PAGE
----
More feedback on Fisheries Minister Gail Shea's visit to Prince Rupert, the Biotoxin office closes its doors and the city has six potential investors to consider for Watson Island, some of the items of note for Wednesday.
Daily News, Front page, headline story
DEPARTMENT OF FISHERIES MINISTER MEETS WITH LOCALS-- A look at Fisheries Minister Gail Shea's short stopover in Prince Rupert and some feedback from those few fishermen that waited outside DFO offices for a hopeful encounter with the federal minister.
The North Coast Biotoxin office is no more, with no further streams of funding available for the water quality program, the doors will close on the local office on December 31.
Local students and participants of the Aboriginal Youth Entrepreneurship Program outline the workings of their business efforts, which see Stevie Shaw and Marie Cunnigham work in local offices to clean out keyboards and electrical equipment.
A short information box is found on page three advising that the City has closed bids on the Watson Island site, with Dan Rodin, the City's Chief Financial Officer confirming that more than one offer has been submitted. Mr. Rodin must have been more chatty with the Northern View when they phoned for information, as they have a more indepth piece on the status of Watson Island posted to their website (see item below)
The Sports section for Wednesday features a look at the upcoming Blue Knuckle fishing derby planned for just after Christmas Day, it now will be known as the Marc "Dezi" Desautels Memorial Blue Knuckle Derby, with this years event set for December 27 with weigh ins planned for 5 - 6 pm.
(Daily News Archive links for December 16 )
The Northern View
Six proposals received for Watson Island sale -- As mentioned above, Shaun Thomas appears to have been more successful at extracting information from Mayor Jack Musallem and Dan Rodin of the city than was the Daily News. The weekly paper's website provides some further details of the six proposals received in the quest to purchase the Watson Island site from the city. (see article here)
CFTK TV 7
Commercial Fishermen Disappointed by Shea Visit -- CFTK provides some background on the disappointment expressed by local fishermen after Fisheries Minister Gail Shea's short stop in Prince Rupert this week (see article here)
CBC British Columbia, Daybreak North
Daybreak is on Christmas break, a notice on their website advises that no new items are to be posted to their Daybreak site until January 4, 2010
Daily News, front page, headline story
Department of Fisheries minister meets with locals
By George T. Baker
The Daily News
Wednesday, December 16, 2009
Shivering outside the Canada Federal Building on Second Avenue West, about eight commercial fishermen hoped Monday to be warmed by the company of Fisheries and Oceans Minister Gail Shea.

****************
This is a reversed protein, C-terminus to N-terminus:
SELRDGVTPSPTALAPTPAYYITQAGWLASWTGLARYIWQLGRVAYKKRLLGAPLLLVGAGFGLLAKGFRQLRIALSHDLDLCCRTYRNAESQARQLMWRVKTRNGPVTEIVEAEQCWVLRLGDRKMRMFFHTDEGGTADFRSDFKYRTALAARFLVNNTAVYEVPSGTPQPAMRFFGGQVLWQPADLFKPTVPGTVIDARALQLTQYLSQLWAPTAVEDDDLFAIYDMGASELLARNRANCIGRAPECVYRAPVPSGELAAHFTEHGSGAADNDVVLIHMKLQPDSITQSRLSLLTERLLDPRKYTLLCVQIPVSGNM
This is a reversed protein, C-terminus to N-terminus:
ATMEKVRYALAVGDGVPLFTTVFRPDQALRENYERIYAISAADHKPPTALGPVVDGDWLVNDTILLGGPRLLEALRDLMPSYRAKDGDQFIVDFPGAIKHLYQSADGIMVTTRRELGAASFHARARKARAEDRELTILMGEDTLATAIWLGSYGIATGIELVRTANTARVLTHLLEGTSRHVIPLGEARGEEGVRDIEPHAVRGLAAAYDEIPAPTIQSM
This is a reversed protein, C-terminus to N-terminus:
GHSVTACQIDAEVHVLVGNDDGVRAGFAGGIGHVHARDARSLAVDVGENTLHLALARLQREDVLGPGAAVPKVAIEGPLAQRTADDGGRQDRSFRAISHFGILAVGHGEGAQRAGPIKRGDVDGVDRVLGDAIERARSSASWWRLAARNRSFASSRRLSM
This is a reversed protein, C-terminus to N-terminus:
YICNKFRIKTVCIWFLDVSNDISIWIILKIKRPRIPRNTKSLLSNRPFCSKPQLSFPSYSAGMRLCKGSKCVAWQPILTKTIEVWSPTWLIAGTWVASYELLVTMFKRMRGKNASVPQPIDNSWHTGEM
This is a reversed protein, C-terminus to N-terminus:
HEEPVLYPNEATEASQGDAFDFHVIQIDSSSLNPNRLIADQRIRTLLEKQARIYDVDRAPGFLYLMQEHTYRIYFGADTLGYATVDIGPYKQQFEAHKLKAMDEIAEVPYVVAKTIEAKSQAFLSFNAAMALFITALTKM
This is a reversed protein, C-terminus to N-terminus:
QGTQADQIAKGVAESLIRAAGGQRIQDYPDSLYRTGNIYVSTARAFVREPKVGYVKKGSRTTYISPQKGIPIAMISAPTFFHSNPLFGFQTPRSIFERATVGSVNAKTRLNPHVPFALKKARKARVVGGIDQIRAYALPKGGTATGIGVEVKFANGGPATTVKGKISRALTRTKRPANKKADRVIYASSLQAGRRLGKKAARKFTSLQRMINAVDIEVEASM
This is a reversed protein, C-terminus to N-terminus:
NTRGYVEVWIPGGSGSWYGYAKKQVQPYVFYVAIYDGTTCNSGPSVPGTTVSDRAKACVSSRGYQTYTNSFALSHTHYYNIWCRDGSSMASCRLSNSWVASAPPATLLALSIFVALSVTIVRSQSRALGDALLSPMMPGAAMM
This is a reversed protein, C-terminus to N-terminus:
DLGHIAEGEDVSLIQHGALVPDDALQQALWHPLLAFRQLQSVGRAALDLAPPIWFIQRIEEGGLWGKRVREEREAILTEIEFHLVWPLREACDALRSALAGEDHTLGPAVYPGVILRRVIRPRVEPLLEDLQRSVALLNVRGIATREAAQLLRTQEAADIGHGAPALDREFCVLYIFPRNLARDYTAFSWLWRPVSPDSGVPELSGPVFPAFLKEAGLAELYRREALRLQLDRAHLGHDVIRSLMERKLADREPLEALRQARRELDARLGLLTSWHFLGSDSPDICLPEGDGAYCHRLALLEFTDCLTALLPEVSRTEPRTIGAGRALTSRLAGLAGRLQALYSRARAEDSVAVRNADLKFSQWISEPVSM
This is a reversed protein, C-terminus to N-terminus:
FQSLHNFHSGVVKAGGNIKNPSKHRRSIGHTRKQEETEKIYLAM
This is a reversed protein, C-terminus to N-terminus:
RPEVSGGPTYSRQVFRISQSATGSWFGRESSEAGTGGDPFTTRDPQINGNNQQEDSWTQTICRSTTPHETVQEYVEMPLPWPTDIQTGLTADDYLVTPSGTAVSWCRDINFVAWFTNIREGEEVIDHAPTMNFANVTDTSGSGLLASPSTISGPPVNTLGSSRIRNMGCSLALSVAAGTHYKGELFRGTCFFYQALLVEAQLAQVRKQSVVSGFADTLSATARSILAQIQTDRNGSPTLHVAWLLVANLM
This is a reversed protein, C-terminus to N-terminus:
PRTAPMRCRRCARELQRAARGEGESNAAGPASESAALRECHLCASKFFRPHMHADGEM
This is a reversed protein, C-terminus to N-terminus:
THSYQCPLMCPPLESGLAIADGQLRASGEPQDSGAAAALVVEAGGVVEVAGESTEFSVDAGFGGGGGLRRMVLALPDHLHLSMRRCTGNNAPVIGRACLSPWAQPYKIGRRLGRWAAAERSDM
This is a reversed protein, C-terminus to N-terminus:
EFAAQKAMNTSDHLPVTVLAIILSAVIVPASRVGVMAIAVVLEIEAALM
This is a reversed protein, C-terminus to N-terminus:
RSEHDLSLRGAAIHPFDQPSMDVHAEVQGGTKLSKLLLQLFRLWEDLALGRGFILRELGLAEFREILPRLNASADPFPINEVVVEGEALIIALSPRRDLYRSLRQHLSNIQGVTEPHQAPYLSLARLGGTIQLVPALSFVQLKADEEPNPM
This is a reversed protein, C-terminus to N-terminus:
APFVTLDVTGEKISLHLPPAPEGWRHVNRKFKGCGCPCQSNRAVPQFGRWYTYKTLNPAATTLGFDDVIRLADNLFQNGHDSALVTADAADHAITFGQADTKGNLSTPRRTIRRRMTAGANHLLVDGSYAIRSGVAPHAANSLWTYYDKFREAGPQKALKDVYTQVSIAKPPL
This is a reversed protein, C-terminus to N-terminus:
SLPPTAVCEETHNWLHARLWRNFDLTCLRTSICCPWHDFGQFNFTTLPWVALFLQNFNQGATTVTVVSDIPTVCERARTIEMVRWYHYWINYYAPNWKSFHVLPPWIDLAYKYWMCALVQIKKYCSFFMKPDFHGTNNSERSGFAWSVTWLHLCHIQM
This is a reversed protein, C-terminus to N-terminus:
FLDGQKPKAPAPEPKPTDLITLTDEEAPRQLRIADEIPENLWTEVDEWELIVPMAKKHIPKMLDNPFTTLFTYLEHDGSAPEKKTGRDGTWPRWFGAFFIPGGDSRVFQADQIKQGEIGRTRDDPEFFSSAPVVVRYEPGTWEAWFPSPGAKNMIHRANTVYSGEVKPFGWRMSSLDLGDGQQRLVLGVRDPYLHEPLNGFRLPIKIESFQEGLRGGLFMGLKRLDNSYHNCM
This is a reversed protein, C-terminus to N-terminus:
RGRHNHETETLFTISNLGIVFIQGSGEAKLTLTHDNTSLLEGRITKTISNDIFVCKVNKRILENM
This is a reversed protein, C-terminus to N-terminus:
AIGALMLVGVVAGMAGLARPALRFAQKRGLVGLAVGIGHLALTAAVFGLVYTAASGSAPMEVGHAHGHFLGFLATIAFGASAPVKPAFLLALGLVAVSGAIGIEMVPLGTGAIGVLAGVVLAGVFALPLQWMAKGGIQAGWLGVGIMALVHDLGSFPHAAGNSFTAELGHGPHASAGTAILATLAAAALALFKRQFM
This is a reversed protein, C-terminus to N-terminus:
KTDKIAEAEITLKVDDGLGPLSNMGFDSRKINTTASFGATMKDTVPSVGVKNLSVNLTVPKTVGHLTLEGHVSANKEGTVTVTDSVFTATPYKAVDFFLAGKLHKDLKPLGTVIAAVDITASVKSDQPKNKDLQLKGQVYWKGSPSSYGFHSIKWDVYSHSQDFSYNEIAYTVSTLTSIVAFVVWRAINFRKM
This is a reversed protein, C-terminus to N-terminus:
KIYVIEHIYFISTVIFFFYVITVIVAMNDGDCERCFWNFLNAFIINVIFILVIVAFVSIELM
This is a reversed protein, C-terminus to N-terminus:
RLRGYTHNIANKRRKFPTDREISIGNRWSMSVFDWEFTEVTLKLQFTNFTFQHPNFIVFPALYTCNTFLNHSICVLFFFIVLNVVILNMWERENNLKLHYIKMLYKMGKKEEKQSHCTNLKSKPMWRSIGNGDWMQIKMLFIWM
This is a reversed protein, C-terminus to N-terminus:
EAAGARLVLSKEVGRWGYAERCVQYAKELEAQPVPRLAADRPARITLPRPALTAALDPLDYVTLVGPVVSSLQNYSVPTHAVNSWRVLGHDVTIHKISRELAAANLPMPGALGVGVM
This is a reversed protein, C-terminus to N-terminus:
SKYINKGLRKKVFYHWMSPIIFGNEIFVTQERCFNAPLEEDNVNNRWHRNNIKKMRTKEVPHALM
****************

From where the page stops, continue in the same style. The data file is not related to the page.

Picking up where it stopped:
They were not disappointed as Shea, making her visit to Prince Rupert, opened her calendar for 30 minutes so that the fishermen could at least have a word with the minister on her fact finding mission to the North Coast.
“It went well,” said fisherman Clarence Nelson. “We were concerned that we wouldn’t get a chance to meet with her. And when they asked us to meet with her, we really weren’t prepared, but at least we got to.”
Carrying signs that criticized the composition of the meeting, fishermen joked that they would be street people unless something was done to help them out.
United Fishermen and Allied Workers Union local 37 representative Des Nobels said that, while the minister could use a little more education on West Coast fishing issues, he was happy that she at least made time for the fishermen.
“It went relatively well. We pointed out the need for her to come back as soon as her schedule would allow so that she can meet with commercial fishermen and discuss at full length what is going on here,” said Nobels.
The subject of a bail out for gillnet fishermen was also brought up, wondering if they could receive the kind of help East Coast lobster fishermen received last spring from the federal government.
The Department of Fisheries and Oceans offered a $65 million federal program to help eastern Canadian fishermen hurt by this year’s lobster prices, which were the lowest in 20 years. Shea scoffed at the notion that the lobster fisheries received a bail out at all.
“I’m sure if you talked to people on the East Coast they wouldn’t have considered that a bail out,’ said Shea.
The meeting was initially open only to members of the Skeena Watershed Initiative Planning Group. One member, Joy Thorkelsen, said that the group was not the right composition for the meeting given that it was the North Coast resident fishermen and stakeholders that had invited and campaigned for the minister to come out to Prince Rupert in the first place.
The meeting itself comes after a flurry of bleak news about the 2010 fishing season, which included a poor forecast for the Skeena.
Shea said that the discussions at the meeting centered on the poor salmon returns, a need for more monitoring and scientific research on the Skeena watershed, and the consensus concern about industrial projects in the Northwest and their effects on the local environment.
“Commercial fishermen were well represented [by Thorkelsen],” said Shea. “I am grateful for all the people that showed up today. They all brought meaningful input for the West Coast fishery.”
The discussion also included whether there needs to be a separate judicial inquiry into the 2009 Skeena salmon run. Shea would not say whether that was appropriate nor did she want to prejudice the Fraser River inquiry planned for next year.
“While we can’t speculate on the outcome of the inquiry, it could have some fall out as it relates the Skeena,” said Shea. “At the end of the day, the DFO is responsible for fish and fish habitat. We need to make decisions based on science and we will always take a cautious approach.”